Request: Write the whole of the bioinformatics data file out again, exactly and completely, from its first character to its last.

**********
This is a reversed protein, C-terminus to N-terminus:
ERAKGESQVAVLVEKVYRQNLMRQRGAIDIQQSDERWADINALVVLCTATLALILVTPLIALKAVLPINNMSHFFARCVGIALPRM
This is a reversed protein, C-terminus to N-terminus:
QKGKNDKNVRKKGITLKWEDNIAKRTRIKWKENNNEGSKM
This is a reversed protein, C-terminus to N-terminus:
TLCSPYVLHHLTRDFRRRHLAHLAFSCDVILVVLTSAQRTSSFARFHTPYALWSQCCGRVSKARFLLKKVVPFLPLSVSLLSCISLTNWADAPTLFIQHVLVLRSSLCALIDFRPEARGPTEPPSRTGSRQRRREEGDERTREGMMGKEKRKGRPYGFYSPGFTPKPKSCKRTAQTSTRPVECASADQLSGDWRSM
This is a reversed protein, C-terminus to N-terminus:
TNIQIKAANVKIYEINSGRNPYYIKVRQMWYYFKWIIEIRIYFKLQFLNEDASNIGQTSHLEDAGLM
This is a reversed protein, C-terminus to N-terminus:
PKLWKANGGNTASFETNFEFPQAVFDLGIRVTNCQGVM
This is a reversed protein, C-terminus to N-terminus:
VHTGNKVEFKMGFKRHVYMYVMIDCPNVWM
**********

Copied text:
This is a reversed protein, C-terminus to N-terminus:
ERAKGESQVAVLVEKVYRQNLMRQRGAIDIQQSDERWADINALVVLCTATLALILVTPLIALKAVLPINNMSHFFARCVGIALPRM
This is a reversed protein, C-terminus to N-terminus:
QKGKNDKNVRKKGITLKWEDNIAKRTRIKWKENNNEGSKM
This is a reversed protein, C-terminus to N-terminus:
TLCSPYVLHHLTRDFRRRHLAHLAFSCDVILVVLTSAQRTSSFARFHTPYALWSQCCGRVSKARFLLKKVVPFLPLSVSLLSCISLTNWADAPTLFIQHVLVLRSSLCALIDFRPEARGPTEPPSRTGSRQRRREEGDERTREGMMGKEKRKGRPYGFYSPGFTPKPKSCKRTAQTSTRPVECASADQLSGDWRSM
This is a reversed protein, C-terminus to N-terminus:
TNIQIKAANVKIYEINSGRNPYYIKVRQMWYYFKWIIEIRIYFKLQFLNEDASNIGQTSHLEDAGLM
This is a reversed protein, C-terminus to N-terminus:
PKLWKANGGNTASFETNFEFPQAVFDLGIRVTNCQGVM
This is a reversed protein, C-terminus to N-terminus:
VHTGNKVEFKMGFKRHVYMYVMIDCPNVWM